Abstract Purpose: To evaluate the most frequent surgical techniques of high-risk colorectal anastomoses in rats. Methods: Wistar rats were enrolled in three different models comprising inflammatory (TNBS enema), vascular (portal vein occlusion) or obstructive (a non-ischemic constricting ring) mechanisms associated with colonic anastomosis that had accomplished after these former lesions. Histological analyses (Hematoxylin and eosin and Picrosirius red) were performed. Results: All anastomoses techniques were associated with risk factors and had complications, mainly anastomotic leakage. In Study 1, the use of a pharmacological agent, trinitrobenzene sulfonic acid (TNBS) mimicked an inflammatory bowel disease such as Crohn’s disease with 50% of anastomosis leakage, the higher percentage among all models tested. In Study 2, after portal ischemia followed by reperfusion it was observed a dense neutrophil infiltrate in the midst of necrotic tissue and fibrin at the anastomotic site and 5 days after the anastomosis, no collagen was produced. In Study 3, 5 days after the mechanical obstruction some denuded areas of epithelium with marked oedema of mucosa and submucosa were seen, at the anastomotic site and anastomosis group showed some reduction of collagen density when compared with Control/Sham group. Conclusion: All the experimental surgical techniques tested in rats were associated with high-risk colorectal anastomoses and were useful to study colonic anastomotic healing and intestinal leakage.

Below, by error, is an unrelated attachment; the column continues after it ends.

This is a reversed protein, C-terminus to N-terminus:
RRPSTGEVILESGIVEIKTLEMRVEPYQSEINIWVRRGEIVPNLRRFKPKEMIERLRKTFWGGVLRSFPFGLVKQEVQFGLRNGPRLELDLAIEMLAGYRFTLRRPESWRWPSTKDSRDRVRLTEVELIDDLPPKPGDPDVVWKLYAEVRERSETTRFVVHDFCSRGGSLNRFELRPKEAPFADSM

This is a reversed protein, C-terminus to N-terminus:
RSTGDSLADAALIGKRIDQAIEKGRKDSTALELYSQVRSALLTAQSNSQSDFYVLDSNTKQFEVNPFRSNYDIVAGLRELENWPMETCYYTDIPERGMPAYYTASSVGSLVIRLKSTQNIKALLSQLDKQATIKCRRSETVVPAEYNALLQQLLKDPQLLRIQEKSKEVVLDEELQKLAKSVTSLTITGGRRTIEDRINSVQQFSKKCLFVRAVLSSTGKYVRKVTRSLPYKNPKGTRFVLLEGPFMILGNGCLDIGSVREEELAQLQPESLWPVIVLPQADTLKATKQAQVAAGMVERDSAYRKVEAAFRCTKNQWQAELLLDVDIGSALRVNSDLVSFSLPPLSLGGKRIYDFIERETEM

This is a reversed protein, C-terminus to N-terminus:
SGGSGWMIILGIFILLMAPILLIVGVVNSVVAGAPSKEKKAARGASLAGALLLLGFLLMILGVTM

Abstract Purpose: To evaluate the actual incidence of both microlithiasis and acute cholecystitis during treatment with intravenous ceftriaxone in a new rabbit model. Methods: New Zealand rabbits were treated with intravenous ceftriaxone or saline for 21 days. Ultrasound monitoring of the gallbladder was performed every seven days until the 21st day when histopathology, immunohistochemistry for proliferating cell nuclear antigen (PCNA), pro-caspase-3 and CD68, liver enzyme biochemistry, and chromatography analysis of the bile and sediments were also performed. Results: All animals treated with ceftriaxone developed acute cholecystitis, confirmed by histopathology (P<0.05) and biliary microlithiasis, except one that exhibited sediment precipitation. In the group treated with ceftriaxone there was an increase in pro-caspase-3, gamma-glutamyl transpeptidase concentration, PCNA expression and in the number of cells positive for anti-CD68 (P<0.05). In the ceftriaxone group, the cholesterol and lecithin concentrations increased in the bile and a high concentration of ceftriaxone was found in the microlithiasis. Conclusion: Ceftriaxone administered intravenously at therapeutic doses causes a high predisposition for lithogenic bile formation and the development of acute lithiasic cholecystitis.